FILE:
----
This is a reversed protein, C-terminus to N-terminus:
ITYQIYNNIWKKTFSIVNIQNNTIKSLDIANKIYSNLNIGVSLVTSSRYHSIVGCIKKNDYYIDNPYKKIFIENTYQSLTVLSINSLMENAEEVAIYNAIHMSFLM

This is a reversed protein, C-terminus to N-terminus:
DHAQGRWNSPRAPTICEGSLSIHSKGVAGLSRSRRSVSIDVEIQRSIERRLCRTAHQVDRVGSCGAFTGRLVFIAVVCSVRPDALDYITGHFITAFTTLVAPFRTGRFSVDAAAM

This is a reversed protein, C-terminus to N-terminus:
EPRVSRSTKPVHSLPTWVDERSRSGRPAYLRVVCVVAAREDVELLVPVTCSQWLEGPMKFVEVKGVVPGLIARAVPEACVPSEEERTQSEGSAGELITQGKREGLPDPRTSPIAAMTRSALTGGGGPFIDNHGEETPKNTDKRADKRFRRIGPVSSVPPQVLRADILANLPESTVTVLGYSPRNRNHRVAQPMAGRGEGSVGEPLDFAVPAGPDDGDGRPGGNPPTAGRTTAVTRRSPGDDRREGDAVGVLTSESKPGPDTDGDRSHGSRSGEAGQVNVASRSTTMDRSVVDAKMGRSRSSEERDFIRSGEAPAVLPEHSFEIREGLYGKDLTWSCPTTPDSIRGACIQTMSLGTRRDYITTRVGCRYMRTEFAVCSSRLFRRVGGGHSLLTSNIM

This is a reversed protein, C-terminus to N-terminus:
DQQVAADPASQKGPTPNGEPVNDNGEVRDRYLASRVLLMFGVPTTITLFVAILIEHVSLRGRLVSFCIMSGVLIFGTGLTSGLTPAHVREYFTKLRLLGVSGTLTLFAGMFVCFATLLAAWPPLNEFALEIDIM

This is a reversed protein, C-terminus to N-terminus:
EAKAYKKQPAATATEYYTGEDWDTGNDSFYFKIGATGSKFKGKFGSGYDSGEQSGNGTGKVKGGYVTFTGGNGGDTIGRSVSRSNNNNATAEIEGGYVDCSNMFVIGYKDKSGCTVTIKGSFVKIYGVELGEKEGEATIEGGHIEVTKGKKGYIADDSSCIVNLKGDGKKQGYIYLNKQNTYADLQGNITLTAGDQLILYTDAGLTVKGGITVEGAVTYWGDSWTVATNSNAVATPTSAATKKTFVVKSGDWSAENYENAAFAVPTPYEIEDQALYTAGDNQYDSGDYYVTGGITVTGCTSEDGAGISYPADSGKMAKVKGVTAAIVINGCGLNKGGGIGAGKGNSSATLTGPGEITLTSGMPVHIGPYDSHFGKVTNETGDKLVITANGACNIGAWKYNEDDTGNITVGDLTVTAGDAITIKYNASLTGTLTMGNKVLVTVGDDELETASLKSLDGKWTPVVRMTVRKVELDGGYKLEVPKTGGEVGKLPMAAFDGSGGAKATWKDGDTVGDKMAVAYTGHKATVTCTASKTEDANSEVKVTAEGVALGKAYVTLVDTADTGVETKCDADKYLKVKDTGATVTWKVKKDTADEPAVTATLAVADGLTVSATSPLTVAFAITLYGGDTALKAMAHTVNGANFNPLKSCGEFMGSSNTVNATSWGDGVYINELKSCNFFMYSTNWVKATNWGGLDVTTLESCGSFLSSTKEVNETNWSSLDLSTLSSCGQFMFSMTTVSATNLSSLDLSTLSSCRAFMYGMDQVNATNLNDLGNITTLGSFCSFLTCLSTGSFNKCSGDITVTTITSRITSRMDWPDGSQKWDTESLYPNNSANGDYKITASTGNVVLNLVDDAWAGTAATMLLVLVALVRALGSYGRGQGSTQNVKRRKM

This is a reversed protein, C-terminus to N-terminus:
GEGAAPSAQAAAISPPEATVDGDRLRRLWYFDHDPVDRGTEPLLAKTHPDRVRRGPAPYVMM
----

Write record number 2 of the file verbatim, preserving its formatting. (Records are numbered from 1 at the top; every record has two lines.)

This is a reversed protein, C-terminus to N-terminus:
DHAQGRWNSPRAPTICEGSLSIHSKGVAGLSRSRRSVSIDVEIQRSIERRLCRTAHQVDRVGSCGAFTGRLVFIAVVCSVRPDALDYITGHFITAFTTLVAPFRTGRFSVDAAAM